FOX Business: Capitalism Lives Here
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U.S. stock-index futures pared early losses as traders made sense of a mixed batch of data on the American economy and kept a close eye on turmoil in Europe and the Middle East.
As of 8:44 a.m. ET, Dow Jones Industrial Average futures fell 41 points to 14820, S&P 500 futures dropped 5.3 points to 1602 and Nasdaq 100 futures slumped 7 points to 2916.
Traders had a flood of data to parse through Wednesday.
The American private sector added 188,000 jobs in June, according to payroll processor ADP. The gain is considerably larger than the 160,000 economists expected.
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Meanwhile, the Labor Department said the number of individuals applying for first-time jobs benefits fell to 343,000 last week from an upwardly revised 348,00 the week prior. Economists expected claims to fall to 345,000 from an initially reported 346,000. The report comes a day early this week as a result of the Independence Day holiday.
Planned layoffs by U.S. employers rose 8.2% in June from May to 39,372, according to Challenger, Gray & Christmas.
The labor market is still only slowly recovering from the financial crisis, and is a significant focus among economists. The Federal Reserve has also said it will tie future interest rate moves to the unemployment rate, so the data have taken on even more significance.
The Commerce Department reported the U.S. trade deficit widened to $45 billion in May from $40.2 billion in April. Economists expected the gap to fall to $40.1 billion. While the number is a lagging indicator, it figures directly into second-quarter gross domestic product readings. The greater the deficit, the more it detracts from GDP.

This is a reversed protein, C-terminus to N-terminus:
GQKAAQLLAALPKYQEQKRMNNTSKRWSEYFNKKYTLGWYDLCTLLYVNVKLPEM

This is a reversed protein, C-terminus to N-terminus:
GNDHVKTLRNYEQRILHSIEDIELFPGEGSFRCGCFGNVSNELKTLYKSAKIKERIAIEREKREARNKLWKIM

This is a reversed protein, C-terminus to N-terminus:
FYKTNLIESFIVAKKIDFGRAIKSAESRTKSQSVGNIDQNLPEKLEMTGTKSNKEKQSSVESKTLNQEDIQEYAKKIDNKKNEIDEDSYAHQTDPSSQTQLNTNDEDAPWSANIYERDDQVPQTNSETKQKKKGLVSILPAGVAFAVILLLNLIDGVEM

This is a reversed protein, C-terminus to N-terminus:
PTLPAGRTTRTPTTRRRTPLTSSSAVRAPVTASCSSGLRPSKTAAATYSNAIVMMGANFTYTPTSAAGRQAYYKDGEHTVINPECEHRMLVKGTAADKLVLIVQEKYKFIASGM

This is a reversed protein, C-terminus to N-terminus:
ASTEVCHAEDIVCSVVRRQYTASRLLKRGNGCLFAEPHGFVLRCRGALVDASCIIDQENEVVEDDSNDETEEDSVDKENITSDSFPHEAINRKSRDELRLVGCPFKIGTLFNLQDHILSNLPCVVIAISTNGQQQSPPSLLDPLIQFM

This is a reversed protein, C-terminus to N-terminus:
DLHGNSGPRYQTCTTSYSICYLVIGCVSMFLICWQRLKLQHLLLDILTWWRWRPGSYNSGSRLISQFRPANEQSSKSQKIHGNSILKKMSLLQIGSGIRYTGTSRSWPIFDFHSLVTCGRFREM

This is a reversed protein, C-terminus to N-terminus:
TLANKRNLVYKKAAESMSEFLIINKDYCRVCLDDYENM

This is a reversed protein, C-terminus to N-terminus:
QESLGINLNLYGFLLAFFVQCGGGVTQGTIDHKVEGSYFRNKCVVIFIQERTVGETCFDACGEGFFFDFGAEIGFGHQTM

Finally, the Institute for Supply Management's non-manufacturing PMI is anticipated to come in at 54 in June from 53.7 the month before. That would indicate the services sector expanded at a slightly swifter pace during the course of the month.
Bourses across Europe and Asia took a thrashing on the day as a confluence of factors struck nearly simultaneously.
Fresh political instability in Portugal threatened to once again derail efforts by eurozone authorities to keep the 17-member currency bloc's crisis under control. The country's Foreign and Finance Ministers both resigned on Tuesday, and two more department heads were set to resign Wednesday, according to a report by Reuters.
That pushed Portugal's 10-year bond yields above the 8% mark for the first time since November, although, they receded to 7.6% in recent trading. The country's benchmark stock-market index was down close to 5%, while the considerably larger German markets were down about 2%.
Another concern for traders were oil prices, that have pushed sharply higher in recent days amid turmoil in Egypt. The benchmark U.S. contract recently jumped $1.79, or 1.8%, to $101.40 a barrel. Wholesale New York Harbor gasoline rallied 1.1% to $2.813 a gallon.
In metals, gold rose $11.30, or 0.91%, to $1,255 a troy ounce.
U.S. markets close at 1:00 p.m. Wednesday ahead of the Independent Day holiday. Traders said light volume could lead to increased volatility, as was seen in Tuesday's session.
The Euro Stoxx 50 tumbled 1.9% to 2553, the English FTSE 100 sold off by 1.6% to 6204 and the German DAX plunged 1.6% to 7781.
In Asia, the Japanese Nikkei 225 dipped 0.31% to 14056 and the Chinese hang Seng nose dived 2.5% to 20147.